Carlquist: Yes definitely Priest and Dio are massive influences for us but so are Maiden.
Blistering.com: Also, there's a nice 70's rock edge to the album. Are the guys in the band big fans of this era?
Carlquist: Absolutely, we love a lot of the 70’s stuff like Sabbath, old Scorpions, Uriah Heep, Deep Purple, U.F.O, old Styx, Atomic Rooster, Jethro Tull, Rainbow, Pentagram etc, etc. We are total music and especially heavy metal nerds we can sit for hours and discuss and analyze old bands and albums.
Blistering.com: To these ears, the album sounds like it was constructed to be like a journey. Do you hope people will be able to take in the album in one sitting?
Carlquist: Your ears are correct, we always think in terms of making a sonic "movie" to include an array of different emotions and incorporate them in an order on the album that will create the sensation of watching an "inner movie" this is the first thing we start thinking about when it’s time to make a new album.
Blistering.com: Death is your third full-length and with a band's third album, it's usually when they hit their stride. Do you think you were able to do that here?
Carlquist: Hopefully yes, we want to able to do this fulltime, so that we can create even better music. We want to play all over the world, and bring the heavy metal tyranny everywhere. I know that this scenario is in the horizon. I will not be stopped.
Blistering.com: Death is such a simple, yet effective title. Why did you decide to name the album this?
Carlquist: “Death” is the ultimate truth, she stands here incorruptible and unstained by the lying world. I worship her for being a black monolith of true order in a sea off falsehood and indoctrination. States, commercial powers and organized religion are all my enemies because they try to dictate my world with lies. I know that I have found my own truth and in this truth, I will die. Death is there as a constant reminder to me what that truth is. She keeps me sharp and uncompromising with my own philosophies and my art. She brings me pride in the fact that I am ready to die for who I am and for this, I worship her and pray for her cleansing of the false world.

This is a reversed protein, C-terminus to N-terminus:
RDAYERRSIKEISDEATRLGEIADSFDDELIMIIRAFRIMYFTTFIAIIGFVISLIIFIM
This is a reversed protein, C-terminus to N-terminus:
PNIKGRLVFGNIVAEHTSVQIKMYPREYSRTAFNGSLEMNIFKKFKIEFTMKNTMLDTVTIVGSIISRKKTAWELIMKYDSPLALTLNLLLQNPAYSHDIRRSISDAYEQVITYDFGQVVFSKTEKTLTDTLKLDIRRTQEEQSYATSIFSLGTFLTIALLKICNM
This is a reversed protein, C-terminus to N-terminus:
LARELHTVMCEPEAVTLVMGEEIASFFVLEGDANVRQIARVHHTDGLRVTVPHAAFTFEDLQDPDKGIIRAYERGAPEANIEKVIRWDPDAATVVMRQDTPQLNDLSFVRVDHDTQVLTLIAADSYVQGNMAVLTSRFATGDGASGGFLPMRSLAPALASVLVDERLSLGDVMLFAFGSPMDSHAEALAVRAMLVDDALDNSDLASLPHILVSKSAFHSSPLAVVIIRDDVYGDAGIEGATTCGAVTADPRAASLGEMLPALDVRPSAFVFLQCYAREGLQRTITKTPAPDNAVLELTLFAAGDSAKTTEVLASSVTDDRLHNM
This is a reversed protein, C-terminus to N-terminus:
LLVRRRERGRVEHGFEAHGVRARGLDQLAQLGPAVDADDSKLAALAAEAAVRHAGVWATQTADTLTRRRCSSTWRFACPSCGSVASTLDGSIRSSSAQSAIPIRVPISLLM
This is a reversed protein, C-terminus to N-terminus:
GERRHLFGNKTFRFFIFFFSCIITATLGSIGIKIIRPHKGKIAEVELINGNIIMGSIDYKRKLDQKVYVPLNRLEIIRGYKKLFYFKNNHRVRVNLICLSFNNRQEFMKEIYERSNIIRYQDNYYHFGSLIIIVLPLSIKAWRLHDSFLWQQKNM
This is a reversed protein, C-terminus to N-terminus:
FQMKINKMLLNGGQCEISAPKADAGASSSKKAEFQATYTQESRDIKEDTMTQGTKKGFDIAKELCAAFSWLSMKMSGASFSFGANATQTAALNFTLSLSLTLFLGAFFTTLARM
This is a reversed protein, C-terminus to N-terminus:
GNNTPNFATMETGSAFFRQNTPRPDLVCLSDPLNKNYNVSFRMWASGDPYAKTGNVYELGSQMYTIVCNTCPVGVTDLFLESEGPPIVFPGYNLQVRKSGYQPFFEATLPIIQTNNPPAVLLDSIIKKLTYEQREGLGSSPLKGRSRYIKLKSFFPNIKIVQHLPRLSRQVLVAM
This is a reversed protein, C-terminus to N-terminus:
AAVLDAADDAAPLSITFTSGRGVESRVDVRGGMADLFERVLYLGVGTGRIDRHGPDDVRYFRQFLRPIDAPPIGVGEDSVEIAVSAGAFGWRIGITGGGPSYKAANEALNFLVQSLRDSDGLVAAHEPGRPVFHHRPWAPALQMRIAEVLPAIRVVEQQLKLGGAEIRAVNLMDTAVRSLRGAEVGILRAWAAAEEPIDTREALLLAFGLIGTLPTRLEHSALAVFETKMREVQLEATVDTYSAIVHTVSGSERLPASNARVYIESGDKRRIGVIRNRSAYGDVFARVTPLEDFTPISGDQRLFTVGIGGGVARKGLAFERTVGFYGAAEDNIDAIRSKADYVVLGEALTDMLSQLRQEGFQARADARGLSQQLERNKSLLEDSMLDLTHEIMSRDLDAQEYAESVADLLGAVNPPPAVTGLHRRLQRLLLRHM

Blistering.com: One of the cool things about the new album is that it takes chances that most bands of your style wouldn't, like with "Frozen" and and "1771." How did these songs come about?
Carlquist: “Frozen” was written a long time ago by Harry. I like the way that it goes from this late 70's doomy riff into a more late 80’s-style hard rocking. We knew that we had to have a heavy and epic song on this album so it fit in perfectly. I wrote “177” because I was sitting at my piano and had an urge to write something for my funeral. Harry then added his touch to it and we decided to give it a very rough production.
Blistering.com: Just so you know, a Dodge "Ram" is a very popular type of vehicle over here in the states. Does that concern you should you ever make it over to America?
Carlquist: Nope. We are called Ram for completely different reasons than why they call the car that so it doesn’t bother me at all.
Blistering.com: What's your touring schedule looking like for 2012?
Carlquist: It’s in the planning stages…world domination is at hand.
Blistering.com: Finally, what's on the agenda for the rest of year?
Carlquist: Continue to bring the Heavy Metal Tyranny. We are going to go on tour and start working on a new album.